Rumors started about the imminent sales at the telco giants AT&T, Verizon and CenturyLink back in 2015, but took a couple of years to come to fruition.
The move took in telcos which had built out their own data centers, as well as those which acquired them. Telecom Italia, for instance, had at least some of its facilities built by a partner from the telecoms industry - Ericsson, which is primarily a network provider.
Also in Europe, Telefónica SA sold off its 11 colocation data centers. They went to Asterion Industrial Partners for €550m ($600m). In the UK, BT seems to have been selling its data centers off one-at-a-time in deals like a 2015 sale which saw a Tier III facility near Gatwick go to operator 4D.
The trend extends to younger markets as well, where the telcos’ data center investment may have been much more recent. In Latin America, Mexican telco Axtel sold three data centers to Equinix for about $175m.
Indian telco Tata flipped dramatically. In 2013 and 2014, it saw a period of rapid data center expansion, building or acquiring 44 data centers in India and elsewhere in Asia. It then floated them as an independent subsidiary, Tata Communications Data Centres (TCDC). However, in 2016, Tata decided they were more of a liability than an asset, and sold TCDC to Singapore’s ST Telemedia for around $650 million.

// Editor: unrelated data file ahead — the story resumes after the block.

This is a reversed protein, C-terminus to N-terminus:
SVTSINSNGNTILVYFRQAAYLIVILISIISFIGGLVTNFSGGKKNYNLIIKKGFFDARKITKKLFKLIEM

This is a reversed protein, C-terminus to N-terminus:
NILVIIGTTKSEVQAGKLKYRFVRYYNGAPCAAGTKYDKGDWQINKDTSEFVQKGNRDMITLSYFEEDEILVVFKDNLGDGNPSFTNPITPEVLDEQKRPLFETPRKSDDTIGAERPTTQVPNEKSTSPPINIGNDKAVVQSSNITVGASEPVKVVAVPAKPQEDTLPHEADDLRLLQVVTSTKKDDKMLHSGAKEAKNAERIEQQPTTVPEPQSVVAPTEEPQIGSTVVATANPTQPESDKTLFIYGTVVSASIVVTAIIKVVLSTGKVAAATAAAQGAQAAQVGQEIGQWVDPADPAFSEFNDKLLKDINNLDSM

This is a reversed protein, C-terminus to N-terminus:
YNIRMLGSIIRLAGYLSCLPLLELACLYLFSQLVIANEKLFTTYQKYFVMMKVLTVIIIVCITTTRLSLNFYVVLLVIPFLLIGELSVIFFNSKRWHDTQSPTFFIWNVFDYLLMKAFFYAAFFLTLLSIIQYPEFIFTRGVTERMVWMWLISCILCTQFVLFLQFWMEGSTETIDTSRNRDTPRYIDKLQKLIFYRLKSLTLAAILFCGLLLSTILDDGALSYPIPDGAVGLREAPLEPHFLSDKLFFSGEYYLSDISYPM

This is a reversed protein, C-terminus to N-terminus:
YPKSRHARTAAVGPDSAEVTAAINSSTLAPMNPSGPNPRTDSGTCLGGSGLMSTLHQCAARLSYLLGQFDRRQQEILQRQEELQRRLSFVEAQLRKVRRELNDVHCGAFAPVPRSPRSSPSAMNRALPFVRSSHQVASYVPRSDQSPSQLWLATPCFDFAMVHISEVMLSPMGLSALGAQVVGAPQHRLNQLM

Was it a mistake?
It’s easy in hindsight to think that these telcos stumbled into data centers by mistake, getting into an area they did not fully understand, where they would face more focused competition that could run rings round them.
That analysis is pretty much true, but in the latter years of last decade, telcos faced quite a few financial pressures, analysts have pointed out,
Back in 2015, The Motley Fool’s Adam Levy suggested US telcos needed money because they had paid heavily for wireless spectrum, but were not yet gaining huge revenues from mobile data. “Both [AT&T and Verizon] spent heavily in the FCC’s AWS-3 spectrum auction, acquiring valuable airwave licenses for their wireless businesses,” wrote Levy.